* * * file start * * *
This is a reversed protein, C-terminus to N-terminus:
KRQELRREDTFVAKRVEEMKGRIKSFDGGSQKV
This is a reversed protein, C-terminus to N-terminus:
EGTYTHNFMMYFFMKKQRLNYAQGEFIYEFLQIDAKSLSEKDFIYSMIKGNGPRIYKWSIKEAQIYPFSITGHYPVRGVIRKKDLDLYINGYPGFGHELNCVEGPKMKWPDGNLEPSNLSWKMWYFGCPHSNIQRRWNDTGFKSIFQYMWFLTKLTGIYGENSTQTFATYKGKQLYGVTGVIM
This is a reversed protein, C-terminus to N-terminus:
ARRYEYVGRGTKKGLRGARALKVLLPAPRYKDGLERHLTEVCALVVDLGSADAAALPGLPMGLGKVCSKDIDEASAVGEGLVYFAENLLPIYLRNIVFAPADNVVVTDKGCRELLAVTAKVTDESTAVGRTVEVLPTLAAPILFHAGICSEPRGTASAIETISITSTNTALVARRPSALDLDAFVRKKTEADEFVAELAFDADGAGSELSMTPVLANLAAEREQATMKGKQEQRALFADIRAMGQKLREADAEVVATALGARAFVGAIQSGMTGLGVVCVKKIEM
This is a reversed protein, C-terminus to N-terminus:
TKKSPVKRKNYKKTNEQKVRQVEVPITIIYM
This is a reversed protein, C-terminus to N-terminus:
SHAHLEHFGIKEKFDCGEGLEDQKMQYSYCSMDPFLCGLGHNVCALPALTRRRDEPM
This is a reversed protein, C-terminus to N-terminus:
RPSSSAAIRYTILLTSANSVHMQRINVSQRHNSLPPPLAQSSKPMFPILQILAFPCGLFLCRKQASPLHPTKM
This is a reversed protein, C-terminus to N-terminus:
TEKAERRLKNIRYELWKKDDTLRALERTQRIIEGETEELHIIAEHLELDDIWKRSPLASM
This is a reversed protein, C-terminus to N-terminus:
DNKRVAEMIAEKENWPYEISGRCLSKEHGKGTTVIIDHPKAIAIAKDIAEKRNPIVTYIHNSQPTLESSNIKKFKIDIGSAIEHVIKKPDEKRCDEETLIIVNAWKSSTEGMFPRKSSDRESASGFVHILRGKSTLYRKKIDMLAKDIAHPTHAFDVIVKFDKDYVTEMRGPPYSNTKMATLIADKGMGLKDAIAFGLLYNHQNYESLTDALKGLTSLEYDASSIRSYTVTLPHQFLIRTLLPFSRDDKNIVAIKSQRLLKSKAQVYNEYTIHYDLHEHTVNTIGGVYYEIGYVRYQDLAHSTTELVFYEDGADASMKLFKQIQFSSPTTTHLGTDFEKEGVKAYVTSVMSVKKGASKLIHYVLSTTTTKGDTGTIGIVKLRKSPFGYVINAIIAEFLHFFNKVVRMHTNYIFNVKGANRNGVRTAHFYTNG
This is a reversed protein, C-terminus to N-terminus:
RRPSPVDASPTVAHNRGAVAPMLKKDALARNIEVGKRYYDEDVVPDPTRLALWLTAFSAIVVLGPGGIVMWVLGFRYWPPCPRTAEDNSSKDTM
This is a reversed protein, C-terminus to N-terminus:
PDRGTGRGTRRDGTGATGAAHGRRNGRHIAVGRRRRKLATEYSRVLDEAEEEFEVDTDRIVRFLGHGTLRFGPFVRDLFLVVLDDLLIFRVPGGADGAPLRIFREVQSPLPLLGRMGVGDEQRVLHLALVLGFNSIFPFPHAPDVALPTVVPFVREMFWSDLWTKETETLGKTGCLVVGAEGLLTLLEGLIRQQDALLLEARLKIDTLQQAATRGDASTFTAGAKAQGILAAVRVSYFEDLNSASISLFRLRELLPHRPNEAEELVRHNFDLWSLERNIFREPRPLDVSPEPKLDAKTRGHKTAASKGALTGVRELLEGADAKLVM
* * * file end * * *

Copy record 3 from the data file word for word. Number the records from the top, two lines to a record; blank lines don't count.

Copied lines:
This is a reversed protein, C-terminus to N-terminus:
ARRYEYVGRGTKKGLRGARALKVLLPAPRYKDGLERHLTEVCALVVDLGSADAAALPGLPMGLGKVCSKDIDEASAVGEGLVYFAENLLPIYLRNIVFAPADNVVVTDKGCRELLAVTAKVTDESTAVGRTVEVLPTLAAPILFHAGICSEPRGTASAIETISITSTNTALVARRPSALDLDAFVRKKTEADEFVAELAFDADGAGSELSMTPVLANLAAEREQATMKGKQEQRALFADIRAMGQKLREADAEVVATALGARAFVGAIQSGMTGLGVVCVKKIEM